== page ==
Looking after your Mind and Body

Your Mind and Body are critical to having a successful career. Ignore either at your peril.

We need to focus on our mental and physical health

Easy decisions – hard life. Hard decisions – easy life.’ That’s the mantra of Jerzy Gregorek, a former alcoholic who went on to become a multiple world weight-lifting champion. 

One of the things you’ll notice about a lot of successful people – they’re in good physical shape. It’s not a coincidence. You don’t have to go full Goggins but taking care of your mind and body is critical to success. Because if you take care of your body it will help take care of your mind. And if you take care of your mind it will help take care of your body. 

We’re one organism, we’re not a separate mind and body, despite a lot of Western thinking leaning that way. 

Looking after yourself does not involve pizza, too much alcohol or drugs, partying through the night and getting up in a grey afternoon. Those are all avoidance techniques they’re not life techniques.

Give me Five

You need five things. They’re not necessarily cool or sexy but they will make you so. They are: 

1.    Enough sleep. Aim for eight hours, regular
2.    Move! Walk, run, lift weights, play, ideally an hour a day
3.    Get light, ideally sunlight, early in the day – not easy in England!
4.    Eat right. Abandon processed and fast food. Buy it, cook it, eat it, enjoy
5.    Good social interactions. With friends and family and everyone. And with yourself.

And you’re thinking – well that sounds like fun. Not. Do you have any idea what it feels like when you’ve been self-disciplined for a long time? When you’ve kept to The Path, when you’ve not given in to temptation too often – hello TikTok, Instagram, YouTube. When you know you’ve given it your focus, your time and your energy to the exclusion of more transient pleasures. And then it starts to work. 

And then it starts to work. Like endlessly shoving away at a rock that’s blocking your path. And then, somehow, eventually, it shifts, just a little. But now you know you’re going to soon roll this baby all the way down the mountain out of your way. After all that sweat and effort and lack of movement. It’s a great feeling, of achievement, relief, accomplishment. 

Own That Feeling

Start with the small things. Go to sleep and get up at a good time. Eat a decent breakfast - savoury, like eggs, not empty sweet stuff like processed cereals. Get some sunlight before you start work. Workout if you can. I can’t afford a fancy gym membership nor a home gym. But I have a pair of dumbbells and a bar for chin-ups and pull-ups. And some more weights in a pack for rucking. With just those and bodyweight you can do so much, everything from weighted pack walks to bicep curls, weighted squats, press-ups, sit-ups, tricep dips, you name it.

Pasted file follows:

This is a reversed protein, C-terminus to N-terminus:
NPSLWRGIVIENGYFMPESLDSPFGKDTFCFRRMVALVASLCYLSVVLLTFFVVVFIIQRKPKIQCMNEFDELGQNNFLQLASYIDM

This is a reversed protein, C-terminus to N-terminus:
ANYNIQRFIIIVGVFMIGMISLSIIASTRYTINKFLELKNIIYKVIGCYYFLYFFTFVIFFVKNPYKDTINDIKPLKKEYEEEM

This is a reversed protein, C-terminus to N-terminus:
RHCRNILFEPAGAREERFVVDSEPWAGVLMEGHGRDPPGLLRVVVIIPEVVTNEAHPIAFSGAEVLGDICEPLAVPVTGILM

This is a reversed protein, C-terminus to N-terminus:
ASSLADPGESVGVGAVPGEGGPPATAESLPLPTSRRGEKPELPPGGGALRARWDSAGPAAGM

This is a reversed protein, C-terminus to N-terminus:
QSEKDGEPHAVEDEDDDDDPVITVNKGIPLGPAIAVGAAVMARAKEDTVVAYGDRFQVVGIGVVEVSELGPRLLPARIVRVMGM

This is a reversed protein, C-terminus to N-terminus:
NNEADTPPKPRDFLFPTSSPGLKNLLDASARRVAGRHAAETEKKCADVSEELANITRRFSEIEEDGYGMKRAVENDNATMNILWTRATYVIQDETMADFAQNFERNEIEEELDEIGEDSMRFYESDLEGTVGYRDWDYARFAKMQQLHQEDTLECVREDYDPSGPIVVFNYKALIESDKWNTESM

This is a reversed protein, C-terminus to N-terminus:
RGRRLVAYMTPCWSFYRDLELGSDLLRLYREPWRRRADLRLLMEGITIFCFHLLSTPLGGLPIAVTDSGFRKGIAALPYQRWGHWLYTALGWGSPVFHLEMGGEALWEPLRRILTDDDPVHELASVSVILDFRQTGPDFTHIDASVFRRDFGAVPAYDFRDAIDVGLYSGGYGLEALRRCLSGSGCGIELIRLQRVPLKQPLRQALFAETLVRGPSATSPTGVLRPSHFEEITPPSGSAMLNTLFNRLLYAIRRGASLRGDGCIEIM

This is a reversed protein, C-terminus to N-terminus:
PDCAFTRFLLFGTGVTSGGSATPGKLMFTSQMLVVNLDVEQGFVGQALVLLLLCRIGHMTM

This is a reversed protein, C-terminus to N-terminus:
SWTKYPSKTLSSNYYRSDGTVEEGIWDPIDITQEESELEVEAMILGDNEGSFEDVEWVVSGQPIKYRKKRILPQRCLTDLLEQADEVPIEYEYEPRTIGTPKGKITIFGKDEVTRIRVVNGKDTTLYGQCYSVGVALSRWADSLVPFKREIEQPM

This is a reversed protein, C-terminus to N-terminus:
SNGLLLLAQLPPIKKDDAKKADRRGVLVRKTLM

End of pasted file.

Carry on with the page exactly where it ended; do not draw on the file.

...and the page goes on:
What you do today affects what you do and how you feel tomorrow. Stay up late, drink a bit too much, eat a bit too much fatty, processed food – in other words, have a fun evening by most people’s standards – and the next day you will be loathe to get up and you’ll feel tired and lethargic most of the day. How can you progress, own the day, be optimistic, if you feel like that? Think ahead.

This is where you can separate yourself from a lot of people. Self-discipline is hard, which is why so many never start or abandon it. All you have to do is keep it up, show up, be consistent. 


But so much of our mental wellbeing comes down to relationships. We are social creatures and we need social interaction pretty much every day. There are two things here. 

One, don’t be dependent on the company of others any more than you should be dependent on the opinion of others. Be a lone wolf where possible, be the cat that walks by himself in the wild woods at night. Don’t be afraid to spend time by yourself. Working on yourself. 

In an experiment, students were given the option of spending 15 minutes completely alone, no phone or anything, or face an electric shock. You’d think a no-brainer. But 25% of the women and 67% of the men chose to zap themselves rather than spend time in their own heads. What does that say about our mental resilience? 

Two, we need to interact with other people. Family, friends, work colleagues, strangers. Hell, even pets if it comes to it. Or trees. Definitely trees. Every day, invest in your links to the world outside your head, to people, pets and indeed places. A quick call, note, email, visit, whatever, keep those contacts going, grow them, enjoy them. 

Invest heavily in yourself, in your mind and in your body. The investment will pay rich dividends in terms of mental and physical health as well as forming the bedrock for your career. 

It may seem cool to pull an all-nighter, to work 18-hour days for a week or to look like you’ve just been withdrawn from the front line, but that’s short-term. You, your mind and your body, are here for the long-term, and if you work on that it could be a very happy, very successful and very long term. 

Written in partnership with Graham Scott - an award winning author, publisher and staff writer who has been writing professionally for four decades.

Executives focus so much on their job, their business, their targets. But we need to focus just as much on our mental and physical health.

Guy Ellis home page

This site uses cookies. By continuing to browse the site you are agreeing to our use of cookies. Find out more here